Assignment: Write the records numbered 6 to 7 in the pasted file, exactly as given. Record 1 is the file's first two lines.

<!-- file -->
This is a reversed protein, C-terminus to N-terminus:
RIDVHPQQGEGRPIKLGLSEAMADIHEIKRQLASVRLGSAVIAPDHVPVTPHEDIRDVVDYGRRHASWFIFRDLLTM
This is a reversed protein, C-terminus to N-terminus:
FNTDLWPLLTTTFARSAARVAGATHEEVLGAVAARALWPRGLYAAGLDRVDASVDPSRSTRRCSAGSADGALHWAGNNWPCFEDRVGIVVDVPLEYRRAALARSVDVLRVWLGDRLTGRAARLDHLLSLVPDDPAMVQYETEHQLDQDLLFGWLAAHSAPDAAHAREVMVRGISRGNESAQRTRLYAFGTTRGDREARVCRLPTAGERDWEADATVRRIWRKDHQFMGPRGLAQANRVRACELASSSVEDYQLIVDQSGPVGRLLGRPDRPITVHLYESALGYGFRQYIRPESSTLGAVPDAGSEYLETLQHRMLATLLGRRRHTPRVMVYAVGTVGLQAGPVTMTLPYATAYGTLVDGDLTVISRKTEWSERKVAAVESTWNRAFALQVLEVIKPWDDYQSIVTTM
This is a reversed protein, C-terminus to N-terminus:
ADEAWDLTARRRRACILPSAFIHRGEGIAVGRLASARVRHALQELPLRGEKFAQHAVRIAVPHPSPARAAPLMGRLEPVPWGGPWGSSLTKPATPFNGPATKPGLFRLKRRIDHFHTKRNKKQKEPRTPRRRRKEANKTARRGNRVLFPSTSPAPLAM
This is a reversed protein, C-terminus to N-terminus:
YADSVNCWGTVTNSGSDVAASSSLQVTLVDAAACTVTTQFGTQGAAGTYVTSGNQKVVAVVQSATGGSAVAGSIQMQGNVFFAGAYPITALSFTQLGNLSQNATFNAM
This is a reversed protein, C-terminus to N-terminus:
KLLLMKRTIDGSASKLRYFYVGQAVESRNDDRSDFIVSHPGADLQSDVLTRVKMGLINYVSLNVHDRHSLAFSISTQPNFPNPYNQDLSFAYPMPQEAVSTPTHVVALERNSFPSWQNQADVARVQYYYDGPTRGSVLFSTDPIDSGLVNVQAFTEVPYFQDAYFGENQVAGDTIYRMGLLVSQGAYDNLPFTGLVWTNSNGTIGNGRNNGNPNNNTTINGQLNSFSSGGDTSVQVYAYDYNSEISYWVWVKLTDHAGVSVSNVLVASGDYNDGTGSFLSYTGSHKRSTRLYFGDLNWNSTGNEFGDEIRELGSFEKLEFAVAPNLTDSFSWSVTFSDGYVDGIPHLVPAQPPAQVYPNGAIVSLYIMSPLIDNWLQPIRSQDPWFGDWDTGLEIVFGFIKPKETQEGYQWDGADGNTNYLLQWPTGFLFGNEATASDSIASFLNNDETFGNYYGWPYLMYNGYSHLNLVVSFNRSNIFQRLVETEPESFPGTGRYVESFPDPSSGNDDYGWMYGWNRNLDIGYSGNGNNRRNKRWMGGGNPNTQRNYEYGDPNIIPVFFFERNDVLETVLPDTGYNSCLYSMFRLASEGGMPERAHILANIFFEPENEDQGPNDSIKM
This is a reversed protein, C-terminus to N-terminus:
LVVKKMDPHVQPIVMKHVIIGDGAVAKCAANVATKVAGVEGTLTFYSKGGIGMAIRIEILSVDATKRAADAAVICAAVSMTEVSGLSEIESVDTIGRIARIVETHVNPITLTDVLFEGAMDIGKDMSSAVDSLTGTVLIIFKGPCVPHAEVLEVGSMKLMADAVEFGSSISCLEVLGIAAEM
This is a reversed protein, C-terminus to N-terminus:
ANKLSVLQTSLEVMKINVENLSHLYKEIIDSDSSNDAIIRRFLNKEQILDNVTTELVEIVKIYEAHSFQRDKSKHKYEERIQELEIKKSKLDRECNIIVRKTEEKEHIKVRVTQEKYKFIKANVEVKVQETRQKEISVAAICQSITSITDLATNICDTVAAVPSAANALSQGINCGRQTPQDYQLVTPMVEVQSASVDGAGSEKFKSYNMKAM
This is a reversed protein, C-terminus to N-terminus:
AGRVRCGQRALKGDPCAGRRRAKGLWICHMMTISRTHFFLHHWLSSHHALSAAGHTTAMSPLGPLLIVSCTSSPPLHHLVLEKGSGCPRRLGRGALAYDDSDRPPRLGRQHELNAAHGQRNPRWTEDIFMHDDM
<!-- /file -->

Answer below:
This is a reversed protein, C-terminus to N-terminus:
LVVKKMDPHVQPIVMKHVIIGDGAVAKCAANVATKVAGVEGTLTFYSKGGIGMAIRIEILSVDATKRAADAAVICAAVSMTEVSGLSEIESVDTIGRIARIVETHVNPITLTDVLFEGAMDIGKDMSSAVDSLTGTVLIIFKGPCVPHAEVLEVGSMKLMADAVEFGSSISCLEVLGIAAEM
This is a reversed protein, C-terminus to N-terminus:
ANKLSVLQTSLEVMKINVENLSHLYKEIIDSDSSNDAIIRRFLNKEQILDNVTTELVEIVKIYEAHSFQRDKSKHKYEERIQELEIKKSKLDRECNIIVRKTEEKEHIKVRVTQEKYKFIKANVEVKVQETRQKEISVAAICQSITSITDLATNICDTVAAVPSAANALSQGINCGRQTPQDYQLVTPMVEVQSASVDGAGSEKFKSYNMKAM